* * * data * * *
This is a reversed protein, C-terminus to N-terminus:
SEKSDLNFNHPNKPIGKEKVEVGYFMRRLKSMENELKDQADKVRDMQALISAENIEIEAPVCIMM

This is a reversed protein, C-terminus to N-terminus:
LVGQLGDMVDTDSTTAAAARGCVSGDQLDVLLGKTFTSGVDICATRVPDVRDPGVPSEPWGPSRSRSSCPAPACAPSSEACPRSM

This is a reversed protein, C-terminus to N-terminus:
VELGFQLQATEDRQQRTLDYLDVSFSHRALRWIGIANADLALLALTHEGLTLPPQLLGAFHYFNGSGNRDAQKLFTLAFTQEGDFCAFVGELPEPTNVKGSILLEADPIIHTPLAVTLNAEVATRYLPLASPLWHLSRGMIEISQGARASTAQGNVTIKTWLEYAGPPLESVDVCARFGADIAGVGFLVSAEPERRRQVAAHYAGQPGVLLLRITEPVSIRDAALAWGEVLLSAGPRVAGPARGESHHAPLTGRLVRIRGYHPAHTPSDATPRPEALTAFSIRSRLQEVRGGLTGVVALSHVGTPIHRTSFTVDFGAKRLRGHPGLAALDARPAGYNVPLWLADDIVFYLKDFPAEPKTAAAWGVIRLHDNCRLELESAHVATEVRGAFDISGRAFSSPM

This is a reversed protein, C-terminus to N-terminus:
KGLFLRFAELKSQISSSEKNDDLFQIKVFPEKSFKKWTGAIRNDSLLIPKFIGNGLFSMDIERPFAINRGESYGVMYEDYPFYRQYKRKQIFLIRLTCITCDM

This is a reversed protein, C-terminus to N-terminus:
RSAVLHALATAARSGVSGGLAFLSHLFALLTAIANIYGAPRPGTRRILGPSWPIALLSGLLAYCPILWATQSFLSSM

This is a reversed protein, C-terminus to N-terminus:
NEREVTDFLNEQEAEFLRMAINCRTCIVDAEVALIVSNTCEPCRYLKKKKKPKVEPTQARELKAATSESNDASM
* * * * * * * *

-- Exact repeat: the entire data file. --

This is a reversed protein, C-terminus to N-terminus:
SEKSDLNFNHPNKPIGKEKVEVGYFMRRLKSMENELKDQADKVRDMQALISAENIEIEAPVCIMM

This is a reversed protein, C-terminus to N-terminus:
LVGQLGDMVDTDSTTAAAARGCVSGDQLDVLLGKTFTSGVDICATRVPDVRDPGVPSEPWGPSRSRSSCPAPACAPSSEACPRSM

This is a reversed protein, C-terminus to N-terminus:
VELGFQLQATEDRQQRTLDYLDVSFSHRALRWIGIANADLALLALTHEGLTLPPQLLGAFHYFNGSGNRDAQKLFTLAFTQEGDFCAFVGELPEPTNVKGSILLEADPIIHTPLAVTLNAEVATRYLPLASPLWHLSRGMIEISQGARASTAQGNVTIKTWLEYAGPPLESVDVCARFGADIAGVGFLVSAEPERRRQVAAHYAGQPGVLLLRITEPVSIRDAALAWGEVLLSAGPRVAGPARGESHHAPLTGRLVRIRGYHPAHTPSDATPRPEALTAFSIRSRLQEVRGGLTGVVALSHVGTPIHRTSFTVDFGAKRLRGHPGLAALDARPAGYNVPLWLADDIVFYLKDFPAEPKTAAAWGVIRLHDNCRLELESAHVATEVRGAFDISGRAFSSPM

This is a reversed protein, C-terminus to N-terminus:
KGLFLRFAELKSQISSSEKNDDLFQIKVFPEKSFKKWTGAIRNDSLLIPKFIGNGLFSMDIERPFAINRGESYGVMYEDYPFYRQYKRKQIFLIRLTCITCDM

This is a reversed protein, C-terminus to N-terminus:
RSAVLHALATAARSGVSGGLAFLSHLFALLTAIANIYGAPRPGTRRILGPSWPIALLSGLLAYCPILWATQSFLSSM

This is a reversed protein, C-terminus to N-terminus:
NEREVTDFLNEQEAEFLRMAINCRTCIVDAEVALIVSNTCEPCRYLKKKKKPKVEPTQARELKAATSESNDASM